Building professionalism in PFM across the Caribbean


By Salema Hafiz, CIPFA Head of International Relations

In today’s volatile climate, it’s more important than ever to identify the shared challenges facing the public sector globally. Coming together to discuss the key skills and competencies necessary to combat ongoing problems and issues will have a lasting impact on public financial management (PFM) practices internationally and we should grasp the opportunity.

CIPFA recently hosted a virtual roundtable discussion with members of the Institute of Chartered Accountants in the Caribbean for this very reason. ICAC comprises senior representatives of professional accountancy organisations (PAOs) from across the Caribbean including Barbados, Bahamas, Eastern Caribbean, Guyana, Jamaica, Suriname and Trinidad & Tobago. Discussion focused on the public sector finance challenges that ICAC members currently face, with the aim of helping progress and support knowledge and professionalism.

ICAC and CIPFA wanted to pinpoint where capacity support is needed in the drive to reform and improve public financial management throughout the Caribbean region.

Each ICAC member country represented at this discussion is at a different stage in the implementation of accrual accounting. While implementation is an overarching key priority and a long-term goal for most of the member countries, there is a strong appreciation of the importance of corporate governance and people development as well.

Building up the right skills across government departments, state-owned enterprises and the wider public sector is a key component in developing a strong PFM system. Legislation across the Caribbean can enable the relative effectiveness of PFM systems and can vary substantially from one country to the next. One such example is the Public Finance Management Act 2019 issued by the government of Barbados. The Institute of Chartered Accountants of Barbados (an ICAC member) aims to help implement the act across the public sector in a meaningful way, to ensure the legislation achieves its objective of strengthening public financial management.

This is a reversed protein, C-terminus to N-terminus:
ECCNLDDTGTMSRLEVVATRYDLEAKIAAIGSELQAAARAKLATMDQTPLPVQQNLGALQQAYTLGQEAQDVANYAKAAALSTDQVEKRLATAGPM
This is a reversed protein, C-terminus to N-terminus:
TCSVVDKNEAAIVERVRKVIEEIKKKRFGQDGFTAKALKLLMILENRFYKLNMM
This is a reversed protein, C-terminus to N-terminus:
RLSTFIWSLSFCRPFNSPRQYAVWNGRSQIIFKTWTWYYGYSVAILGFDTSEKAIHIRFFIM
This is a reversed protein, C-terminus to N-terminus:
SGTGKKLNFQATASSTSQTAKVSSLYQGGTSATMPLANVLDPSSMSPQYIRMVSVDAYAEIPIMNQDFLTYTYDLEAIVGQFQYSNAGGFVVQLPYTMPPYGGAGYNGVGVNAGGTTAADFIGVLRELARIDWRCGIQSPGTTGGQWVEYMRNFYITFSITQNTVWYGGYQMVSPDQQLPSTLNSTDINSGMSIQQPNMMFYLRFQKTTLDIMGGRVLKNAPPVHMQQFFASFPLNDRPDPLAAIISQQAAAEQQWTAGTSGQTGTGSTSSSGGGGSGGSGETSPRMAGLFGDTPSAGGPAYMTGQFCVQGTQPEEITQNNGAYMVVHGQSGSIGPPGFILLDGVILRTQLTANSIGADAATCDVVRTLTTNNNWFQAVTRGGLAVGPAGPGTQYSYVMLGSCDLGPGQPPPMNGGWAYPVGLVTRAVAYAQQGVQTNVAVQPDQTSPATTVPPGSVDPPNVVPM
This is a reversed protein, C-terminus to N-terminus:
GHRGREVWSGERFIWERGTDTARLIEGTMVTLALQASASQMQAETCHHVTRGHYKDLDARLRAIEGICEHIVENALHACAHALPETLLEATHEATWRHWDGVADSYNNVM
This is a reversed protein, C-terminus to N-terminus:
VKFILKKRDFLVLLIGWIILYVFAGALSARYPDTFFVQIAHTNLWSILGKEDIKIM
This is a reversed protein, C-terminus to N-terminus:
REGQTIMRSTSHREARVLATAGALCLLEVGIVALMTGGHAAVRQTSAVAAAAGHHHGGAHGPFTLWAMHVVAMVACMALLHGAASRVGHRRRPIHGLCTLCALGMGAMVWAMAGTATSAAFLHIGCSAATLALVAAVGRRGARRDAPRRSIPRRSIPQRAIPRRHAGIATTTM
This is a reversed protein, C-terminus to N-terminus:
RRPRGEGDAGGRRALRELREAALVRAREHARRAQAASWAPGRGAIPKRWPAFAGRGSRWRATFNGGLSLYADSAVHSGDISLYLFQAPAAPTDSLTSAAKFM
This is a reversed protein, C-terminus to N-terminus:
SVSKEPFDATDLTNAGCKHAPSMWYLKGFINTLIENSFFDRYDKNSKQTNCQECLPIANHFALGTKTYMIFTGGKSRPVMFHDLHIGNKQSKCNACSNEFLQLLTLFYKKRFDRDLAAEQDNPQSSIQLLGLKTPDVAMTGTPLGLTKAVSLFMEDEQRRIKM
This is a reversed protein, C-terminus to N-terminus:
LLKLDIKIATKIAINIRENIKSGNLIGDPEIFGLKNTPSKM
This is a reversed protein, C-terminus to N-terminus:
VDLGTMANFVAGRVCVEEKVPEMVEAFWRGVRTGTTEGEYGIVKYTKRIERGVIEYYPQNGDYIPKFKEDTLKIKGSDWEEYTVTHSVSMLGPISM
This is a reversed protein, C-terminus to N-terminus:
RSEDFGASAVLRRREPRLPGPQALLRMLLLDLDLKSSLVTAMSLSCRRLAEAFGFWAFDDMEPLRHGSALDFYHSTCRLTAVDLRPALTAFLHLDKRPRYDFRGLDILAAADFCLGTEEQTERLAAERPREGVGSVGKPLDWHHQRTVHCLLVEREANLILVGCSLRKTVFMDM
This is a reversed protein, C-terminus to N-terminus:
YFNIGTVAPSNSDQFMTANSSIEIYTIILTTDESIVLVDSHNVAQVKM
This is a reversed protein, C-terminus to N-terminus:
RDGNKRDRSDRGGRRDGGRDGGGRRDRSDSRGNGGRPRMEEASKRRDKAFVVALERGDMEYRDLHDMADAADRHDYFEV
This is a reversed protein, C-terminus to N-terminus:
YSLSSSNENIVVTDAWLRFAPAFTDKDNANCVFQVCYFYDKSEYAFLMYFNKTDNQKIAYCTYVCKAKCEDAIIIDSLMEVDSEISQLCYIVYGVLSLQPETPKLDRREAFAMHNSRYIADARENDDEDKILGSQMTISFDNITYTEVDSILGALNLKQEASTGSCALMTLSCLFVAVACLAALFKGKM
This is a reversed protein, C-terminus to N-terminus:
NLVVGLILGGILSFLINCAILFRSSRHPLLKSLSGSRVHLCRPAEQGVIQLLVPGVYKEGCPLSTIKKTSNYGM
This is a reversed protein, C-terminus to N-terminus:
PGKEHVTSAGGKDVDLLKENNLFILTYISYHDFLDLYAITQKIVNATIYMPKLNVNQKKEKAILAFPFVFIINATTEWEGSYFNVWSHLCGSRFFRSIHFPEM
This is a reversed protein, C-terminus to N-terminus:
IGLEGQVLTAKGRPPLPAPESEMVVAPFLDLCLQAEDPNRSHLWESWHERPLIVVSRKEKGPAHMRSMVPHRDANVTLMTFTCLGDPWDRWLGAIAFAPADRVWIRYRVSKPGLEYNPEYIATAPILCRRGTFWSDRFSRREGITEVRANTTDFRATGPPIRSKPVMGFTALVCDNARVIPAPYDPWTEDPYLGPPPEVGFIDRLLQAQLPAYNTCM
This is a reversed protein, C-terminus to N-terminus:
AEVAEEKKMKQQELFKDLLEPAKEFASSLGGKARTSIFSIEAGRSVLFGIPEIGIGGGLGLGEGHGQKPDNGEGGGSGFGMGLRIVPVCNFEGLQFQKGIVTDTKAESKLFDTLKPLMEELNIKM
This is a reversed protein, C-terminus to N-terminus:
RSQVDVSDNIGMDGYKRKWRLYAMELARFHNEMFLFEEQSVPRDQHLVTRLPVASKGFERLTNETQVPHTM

Linking back to organisations’ own professional cultures is also important. Building and maintaining a culture of professionalism in PFM cuts across all levels of an organisation. Getting the right intake of entry-level staff and supporting their development into management, CFO and other leadership roles is vital to building capacity from the ground-up.

This starts with identifying the right competencies. CIPFA’s new public sector competency framework, Key Competencies for Public Sector Finance Professionals, highlights the competencies required to be successful at each level of the profession. The framework is designed to support existing training and appraisal processes and help guide the development of public finance practitioners. It aims to stimulate thinking and planning for individual career pathways and progression, as well as PFM development needs at an organisational level.

CIPFA is clear that strong governance and PFM need to sit at the heart of any government plans that look to develop long-term financial sustainability for public services. Public sector environments across nations are distinct in terms of the political and value driven pressures exerted on them. Finance staff must appreciate this context and ensure the public interest remains at the heart of all their work.

This article first appeared in Public Finance Focus.

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